AriSEIA Submits Letter to Line Siting Opposing Requirement of System Impact Studies to Obtain a Certificate of Environmental Compatibility
Line Siting Committee
Arizona Corporation Commission
1200 W. Washington Street
Phoenix, AZ 85007-2996
RE: Obed Meadows CEC, Docket No. L-21254A-23-0184-00222
Chairman and Committee Members,
The Arizona Solar Energy Industries Association (AriSEIA) submits this letter in opposition to requiring a System Impact Study (SIS) in advance of obtaining a Certificate of Environmental Compatibility (CEC). The legal briefs of the applicant, Arizona Public Service (APS), and Tucson Electric Power (TEP) all agree that such a requirement is outside the authority of the Line Siting Committee. Further, such a requirement would needlessly delay gen-tie applications. The legislature via HB 2496 and the Commission via dockets RLS-00000A-23-0251 and ALS-00000A-22-0320 and the Governor’s Office via signature of HB 2496, have all indicated that the goal of the State of Arizona is to expedite these renewable energy projects, not add additional bureaucratic hurdles and delay. The Line Siting Committee has been issuing CECs without SISs and it is not clear why that would need to change now.
Testimony in this case, as well as the legal brief of APS, make clear that the absence of a SIS is not the fault of the applicant. There is a backlog of these studies, which is outside the control of renewable energy developers. Transmission Providers throughout the state of Arizona, including the state’s two largest utilities: APS and Salt River Project (SRP), are currently working through significant queue reforms to address interconnection backlogs. Proposed queue reforms will materially impact the timeline of interconnection studies, the requirements for projects to enter and stay in the interconnection queue, and the commercial expectations of projects when bidding into Request for Proposals (RFPs). Such queue reform is expected to introduce withdrawal penalties that will fundamentally change the way a project is developed, creating a new model whereby a project is incentivized to first acquire all its permits (including a CEC), obtain off-take, and then enter the interconnection queue. Having a SIS prior to filing for a CEC would be counter to the intent of queue reform, and a third-party power flow study would be expensive and redundant to already required utility interconnection studies. While the timeline around queue reform implementation is uncertain, FERC Order 2023 indicates an effective date is likely by the end of 2023 or in early 2024.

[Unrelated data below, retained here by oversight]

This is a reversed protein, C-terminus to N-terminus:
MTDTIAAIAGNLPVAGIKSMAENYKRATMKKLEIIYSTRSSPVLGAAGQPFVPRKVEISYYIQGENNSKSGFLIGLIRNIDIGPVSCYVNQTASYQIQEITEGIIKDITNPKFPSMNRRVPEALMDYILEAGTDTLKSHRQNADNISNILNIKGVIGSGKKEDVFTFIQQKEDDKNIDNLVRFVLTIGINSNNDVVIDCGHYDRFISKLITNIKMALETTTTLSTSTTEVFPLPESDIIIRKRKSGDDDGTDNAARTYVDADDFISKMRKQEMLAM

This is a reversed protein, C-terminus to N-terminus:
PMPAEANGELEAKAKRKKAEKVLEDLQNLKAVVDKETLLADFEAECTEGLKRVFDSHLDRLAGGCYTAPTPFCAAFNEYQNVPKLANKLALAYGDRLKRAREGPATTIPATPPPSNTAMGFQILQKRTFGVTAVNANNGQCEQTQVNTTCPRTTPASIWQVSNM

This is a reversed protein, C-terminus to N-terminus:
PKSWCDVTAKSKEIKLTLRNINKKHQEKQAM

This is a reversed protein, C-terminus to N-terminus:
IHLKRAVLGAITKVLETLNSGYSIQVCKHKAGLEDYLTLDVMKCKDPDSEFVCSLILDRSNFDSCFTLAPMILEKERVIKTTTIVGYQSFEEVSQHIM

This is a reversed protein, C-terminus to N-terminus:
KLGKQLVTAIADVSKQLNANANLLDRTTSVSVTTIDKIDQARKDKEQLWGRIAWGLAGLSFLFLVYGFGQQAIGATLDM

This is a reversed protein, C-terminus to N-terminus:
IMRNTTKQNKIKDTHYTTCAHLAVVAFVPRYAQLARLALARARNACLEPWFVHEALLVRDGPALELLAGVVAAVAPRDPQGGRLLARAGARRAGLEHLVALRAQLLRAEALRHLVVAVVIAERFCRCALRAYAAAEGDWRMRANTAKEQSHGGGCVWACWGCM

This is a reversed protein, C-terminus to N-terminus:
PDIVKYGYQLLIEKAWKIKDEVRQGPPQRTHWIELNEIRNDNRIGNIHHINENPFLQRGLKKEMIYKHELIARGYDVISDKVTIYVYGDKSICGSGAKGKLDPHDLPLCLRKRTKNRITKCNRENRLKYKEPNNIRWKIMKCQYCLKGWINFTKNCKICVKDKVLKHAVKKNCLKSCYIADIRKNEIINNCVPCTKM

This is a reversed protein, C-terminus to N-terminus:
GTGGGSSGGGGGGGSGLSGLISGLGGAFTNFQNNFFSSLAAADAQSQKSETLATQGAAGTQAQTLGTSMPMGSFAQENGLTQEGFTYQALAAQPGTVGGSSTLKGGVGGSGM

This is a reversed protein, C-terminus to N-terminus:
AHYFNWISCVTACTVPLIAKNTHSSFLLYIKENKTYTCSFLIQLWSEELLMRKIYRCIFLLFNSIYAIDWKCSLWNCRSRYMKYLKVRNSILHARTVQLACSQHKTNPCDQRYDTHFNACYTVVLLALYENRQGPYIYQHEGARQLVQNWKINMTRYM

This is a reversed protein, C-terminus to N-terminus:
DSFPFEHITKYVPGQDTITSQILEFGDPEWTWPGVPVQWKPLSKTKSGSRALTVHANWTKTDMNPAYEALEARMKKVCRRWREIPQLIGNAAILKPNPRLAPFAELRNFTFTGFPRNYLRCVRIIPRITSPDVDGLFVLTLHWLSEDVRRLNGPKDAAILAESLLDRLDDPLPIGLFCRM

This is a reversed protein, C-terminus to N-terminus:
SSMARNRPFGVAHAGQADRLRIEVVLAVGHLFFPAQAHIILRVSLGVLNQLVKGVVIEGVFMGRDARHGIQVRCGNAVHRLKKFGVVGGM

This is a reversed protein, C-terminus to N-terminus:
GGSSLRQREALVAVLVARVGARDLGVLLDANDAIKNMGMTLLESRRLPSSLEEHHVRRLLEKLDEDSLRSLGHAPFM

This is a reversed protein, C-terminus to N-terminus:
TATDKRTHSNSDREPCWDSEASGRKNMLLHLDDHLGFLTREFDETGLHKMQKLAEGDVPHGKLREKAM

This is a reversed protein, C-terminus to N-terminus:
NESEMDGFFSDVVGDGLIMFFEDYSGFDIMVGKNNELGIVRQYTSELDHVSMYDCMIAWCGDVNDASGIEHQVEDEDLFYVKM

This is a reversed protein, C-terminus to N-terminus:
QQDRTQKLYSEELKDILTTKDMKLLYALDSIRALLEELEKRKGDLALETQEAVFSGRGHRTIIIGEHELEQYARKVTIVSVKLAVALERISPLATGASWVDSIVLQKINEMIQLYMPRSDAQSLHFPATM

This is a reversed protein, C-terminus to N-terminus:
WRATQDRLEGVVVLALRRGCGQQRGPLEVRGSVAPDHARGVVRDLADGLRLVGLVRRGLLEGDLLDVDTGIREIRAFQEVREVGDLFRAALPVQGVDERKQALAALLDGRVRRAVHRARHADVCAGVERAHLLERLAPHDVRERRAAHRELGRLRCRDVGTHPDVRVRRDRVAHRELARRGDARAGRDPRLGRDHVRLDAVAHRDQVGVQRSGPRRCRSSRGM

AriSEIA strongly advocates that the Line Siting Committee adhere to the purpose and intent of the Line Siting statute (A.R.S. 40-360.06); its prior decisions on applications that did not have a SIS; the clear intent of the legislature, Governor’s Office, and Commission to reduce Line Siting delay; and the Federal Energy Regulatory Commission’s (FERC) queue reform process and not require a SIS prior to obtaining a CEC. A requirement to have a SIS may have unintended consequences that limit the ability for projects to reach operations in a timely manner.
/s/ Autumn T. Johnson
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